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Glimpse of a lifetime: Rare beluga whale sighting off San Diego's coast

Glimpse of a lifetime: Rare beluga whale sighting off San Diego's coast
Glimpse of a lifetime: Rare beluga whale sighting off San Diego's coast
Posted at 9:36 PM, Jun 29, 2020
and last updated 2020-06-29 21:47:46-04

SAN DIEGO (KGTV) — Last week, whale watchers caught the glimpse of a lifetime, a beluga whale swimming through San Diego's waters.

The rare sighting was captured about seven miles off the coast on Friday. Beluga whales are native to Arctic waters and while they do swim south during the summer months, San Diego is still considered a long way off for the animal.

Gone Whale Watching owner Domenic Biagini captured the amazing find via drone video.

"Imagine if you were going outside to take your dog for a walk and you saw a polar bear," Biagini said. "It doesn't make any sense at all. I saw it with my own eyes and I'm still not sure I believe it."

RELATED: Drone captures video of blue whale swimming up to boat off San Diego coast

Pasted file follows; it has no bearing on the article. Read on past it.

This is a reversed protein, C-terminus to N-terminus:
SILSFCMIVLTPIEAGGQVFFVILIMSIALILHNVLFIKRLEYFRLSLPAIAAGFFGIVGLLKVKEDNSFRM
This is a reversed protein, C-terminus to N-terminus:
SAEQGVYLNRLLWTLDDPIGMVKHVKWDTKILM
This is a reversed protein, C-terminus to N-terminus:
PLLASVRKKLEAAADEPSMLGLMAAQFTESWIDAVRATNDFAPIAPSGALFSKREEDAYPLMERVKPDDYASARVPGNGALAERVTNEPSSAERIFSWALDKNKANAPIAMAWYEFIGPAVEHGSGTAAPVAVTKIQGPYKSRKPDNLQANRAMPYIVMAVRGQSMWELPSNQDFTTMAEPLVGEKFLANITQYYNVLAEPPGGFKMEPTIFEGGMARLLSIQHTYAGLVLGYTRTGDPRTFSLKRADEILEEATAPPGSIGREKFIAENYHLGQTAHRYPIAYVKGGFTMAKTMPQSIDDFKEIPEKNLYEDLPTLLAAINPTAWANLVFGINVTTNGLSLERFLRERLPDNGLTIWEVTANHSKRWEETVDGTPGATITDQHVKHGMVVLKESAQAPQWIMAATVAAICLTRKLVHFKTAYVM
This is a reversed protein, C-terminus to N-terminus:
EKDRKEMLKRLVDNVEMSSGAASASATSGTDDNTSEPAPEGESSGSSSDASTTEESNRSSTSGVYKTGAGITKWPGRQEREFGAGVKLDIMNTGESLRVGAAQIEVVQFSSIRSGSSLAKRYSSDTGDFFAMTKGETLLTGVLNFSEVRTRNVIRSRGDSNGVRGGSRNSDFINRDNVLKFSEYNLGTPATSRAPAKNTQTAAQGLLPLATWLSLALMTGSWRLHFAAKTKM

He said he was contacted by his colleagues Lisa LaPointe and Chris Faist, who first alerted him to the discovery. He told his passengers they were going to meet up to help investigate, not knowing what to expect.

But once they located the animal, "I knew immediately that it was a beluga whale, which is insane," Biagini said.

The whale is thousands of miles away from its typical habitat range. But it's unclear how it ended up this far south from the Arctic.

Biagini says it doesn't appear to have been in captivity because of its shyness to boats and yellow diatom patches that signal it lives in extremely cold waters.

He says the furthest south a beluga whale has traveled along the west coast is unofficially northern Washington state. According to the San Diego Surfriders, the last known official southernmost sighting was in 2018, when a wayward beluga whale was spotted in the United Kingdom's River Thames in 2018.

The National Oceanic and Atmospheric Administration is currently monitoring the whale's health and welfare as it's in the area. Biagini said it appeared the whale was in generally good health and has been eating. He adds that it appeared to be an older adult male by the curling of its pectoral fins.

"Pretty monumental moment not just for San Diego, but for whale watching in general," Biagini says.

Friday's discovery comes as Biagini says this summer is ripe for more rare viewing opportunities of blue whales off San Diego's coast. Thanks to an abundance of krill and pristine conditions, blue whales are already being spotted nearby.

Blue whale sightings usually come in spurts, according to Biagini, while grey whales are more reliable, making this season even more of a treat.

This article was written by Mark Saunders for KGTV.